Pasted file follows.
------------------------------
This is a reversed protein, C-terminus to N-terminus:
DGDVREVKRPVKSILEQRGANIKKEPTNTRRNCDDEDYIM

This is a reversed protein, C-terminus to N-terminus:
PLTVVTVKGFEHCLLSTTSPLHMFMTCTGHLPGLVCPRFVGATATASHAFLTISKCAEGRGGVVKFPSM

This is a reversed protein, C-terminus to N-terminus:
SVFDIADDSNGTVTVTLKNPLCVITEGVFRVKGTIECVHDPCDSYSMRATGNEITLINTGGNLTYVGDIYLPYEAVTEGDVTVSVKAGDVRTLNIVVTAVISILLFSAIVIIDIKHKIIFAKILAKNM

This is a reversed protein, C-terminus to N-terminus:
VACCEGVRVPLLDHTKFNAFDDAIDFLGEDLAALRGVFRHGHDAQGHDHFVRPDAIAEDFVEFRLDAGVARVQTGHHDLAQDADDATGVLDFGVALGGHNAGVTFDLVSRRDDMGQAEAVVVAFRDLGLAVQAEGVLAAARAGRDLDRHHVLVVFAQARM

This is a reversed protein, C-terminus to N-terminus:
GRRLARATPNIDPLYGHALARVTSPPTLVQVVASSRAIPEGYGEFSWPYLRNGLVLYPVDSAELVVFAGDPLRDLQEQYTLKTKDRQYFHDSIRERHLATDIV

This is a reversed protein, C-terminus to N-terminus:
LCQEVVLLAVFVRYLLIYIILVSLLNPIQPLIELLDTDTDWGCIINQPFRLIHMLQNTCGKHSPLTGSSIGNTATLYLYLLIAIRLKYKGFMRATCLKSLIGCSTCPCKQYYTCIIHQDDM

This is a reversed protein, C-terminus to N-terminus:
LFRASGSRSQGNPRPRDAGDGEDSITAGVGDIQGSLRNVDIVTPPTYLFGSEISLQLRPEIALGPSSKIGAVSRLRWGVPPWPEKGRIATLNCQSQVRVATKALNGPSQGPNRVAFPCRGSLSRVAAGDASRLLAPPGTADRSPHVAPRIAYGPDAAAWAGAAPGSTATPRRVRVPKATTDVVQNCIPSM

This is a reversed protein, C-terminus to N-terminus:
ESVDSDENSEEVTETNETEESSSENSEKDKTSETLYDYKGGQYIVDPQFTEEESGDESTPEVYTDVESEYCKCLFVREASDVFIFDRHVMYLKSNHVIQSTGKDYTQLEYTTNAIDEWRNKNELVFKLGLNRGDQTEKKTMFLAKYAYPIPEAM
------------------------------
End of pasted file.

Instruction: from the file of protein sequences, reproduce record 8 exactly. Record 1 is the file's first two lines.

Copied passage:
This is a reversed protein, C-terminus to N-terminus:
ESVDSDENSEEVTETNETEESSSENSEKDKTSETLYDYKGGQYIVDPQFTEEESGDESTPEVYTDVESEYCKCLFVREASDVFIFDRHVMYLKSNHVIQSTGKDYTQLEYTTNAIDEWRNKNELVFKLGLNRGDQTEKKTMFLAKYAYPIPEAM